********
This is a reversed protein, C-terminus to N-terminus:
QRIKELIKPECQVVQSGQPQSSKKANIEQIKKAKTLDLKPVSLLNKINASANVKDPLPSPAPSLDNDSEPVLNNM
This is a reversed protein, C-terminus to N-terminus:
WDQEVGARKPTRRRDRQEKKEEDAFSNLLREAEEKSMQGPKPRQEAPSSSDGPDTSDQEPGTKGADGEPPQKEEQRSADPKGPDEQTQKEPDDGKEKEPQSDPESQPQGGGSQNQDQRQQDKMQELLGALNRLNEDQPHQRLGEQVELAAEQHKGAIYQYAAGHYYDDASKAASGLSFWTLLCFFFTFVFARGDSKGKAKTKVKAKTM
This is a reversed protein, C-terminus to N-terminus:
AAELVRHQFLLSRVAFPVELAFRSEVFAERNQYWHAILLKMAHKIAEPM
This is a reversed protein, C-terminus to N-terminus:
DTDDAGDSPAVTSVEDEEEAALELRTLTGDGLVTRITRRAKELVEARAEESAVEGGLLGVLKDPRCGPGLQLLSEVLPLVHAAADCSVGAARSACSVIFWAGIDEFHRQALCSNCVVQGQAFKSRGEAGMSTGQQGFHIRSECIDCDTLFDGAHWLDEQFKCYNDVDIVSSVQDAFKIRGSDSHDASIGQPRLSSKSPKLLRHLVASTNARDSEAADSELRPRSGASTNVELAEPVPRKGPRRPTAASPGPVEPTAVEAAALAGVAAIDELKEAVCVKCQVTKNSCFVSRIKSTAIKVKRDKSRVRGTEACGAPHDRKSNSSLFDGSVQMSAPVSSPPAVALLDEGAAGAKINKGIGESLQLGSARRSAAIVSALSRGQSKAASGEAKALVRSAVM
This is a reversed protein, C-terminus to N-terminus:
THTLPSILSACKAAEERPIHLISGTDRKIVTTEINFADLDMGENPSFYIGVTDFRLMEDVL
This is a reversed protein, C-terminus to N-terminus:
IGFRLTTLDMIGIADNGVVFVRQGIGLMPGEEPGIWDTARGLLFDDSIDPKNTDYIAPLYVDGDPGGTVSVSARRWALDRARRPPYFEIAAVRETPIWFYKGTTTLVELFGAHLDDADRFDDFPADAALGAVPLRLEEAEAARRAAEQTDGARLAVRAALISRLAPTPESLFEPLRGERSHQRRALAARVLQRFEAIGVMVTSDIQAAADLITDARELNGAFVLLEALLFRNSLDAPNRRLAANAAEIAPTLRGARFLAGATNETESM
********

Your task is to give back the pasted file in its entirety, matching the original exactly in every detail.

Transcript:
This is a reversed protein, C-terminus to N-terminus:
QRIKELIKPECQVVQSGQPQSSKKANIEQIKKAKTLDLKPVSLLNKINASANVKDPLPSPAPSLDNDSEPVLNNM
This is a reversed protein, C-terminus to N-terminus:
WDQEVGARKPTRRRDRQEKKEEDAFSNLLREAEEKSMQGPKPRQEAPSSSDGPDTSDQEPGTKGADGEPPQKEEQRSADPKGPDEQTQKEPDDGKEKEPQSDPESQPQGGGSQNQDQRQQDKMQELLGALNRLNEDQPHQRLGEQVELAAEQHKGAIYQYAAGHYYDDASKAASGLSFWTLLCFFFTFVFARGDSKGKAKTKVKAKTM
This is a reversed protein, C-terminus to N-terminus:
AAELVRHQFLLSRVAFPVELAFRSEVFAERNQYWHAILLKMAHKIAEPM
This is a reversed protein, C-terminus to N-terminus:
DTDDAGDSPAVTSVEDEEEAALELRTLTGDGLVTRITRRAKELVEARAEESAVEGGLLGVLKDPRCGPGLQLLSEVLPLVHAAADCSVGAARSACSVIFWAGIDEFHRQALCSNCVVQGQAFKSRGEAGMSTGQQGFHIRSECIDCDTLFDGAHWLDEQFKCYNDVDIVSSVQDAFKIRGSDSHDASIGQPRLSSKSPKLLRHLVASTNARDSEAADSELRPRSGASTNVELAEPVPRKGPRRPTAASPGPVEPTAVEAAALAGVAAIDELKEAVCVKCQVTKNSCFVSRIKSTAIKVKRDKSRVRGTEACGAPHDRKSNSSLFDGSVQMSAPVSSPPAVALLDEGAAGAKINKGIGESLQLGSARRSAAIVSALSRGQSKAASGEAKALVRSAVM
This is a reversed protein, C-terminus to N-terminus:
THTLPSILSACKAAEERPIHLISGTDRKIVTTEINFADLDMGENPSFYIGVTDFRLMEDVL
This is a reversed protein, C-terminus to N-terminus:
IGFRLTTLDMIGIADNGVVFVRQGIGLMPGEEPGIWDTARGLLFDDSIDPKNTDYIAPLYVDGDPGGTVSVSARRWALDRARRPPYFEIAAVRETPIWFYKGTTTLVELFGAHLDDADRFDDFPADAALGAVPLRLEEAEAARRAAEQTDGARLAVRAALISRLAPTPESLFEPLRGERSHQRRALAARVLQRFEAIGVMVTSDIQAAADLITDARELNGAFVLLEALLFRNSLDAPNRRLAANAAEIAPTLRGARFLAGATNETESM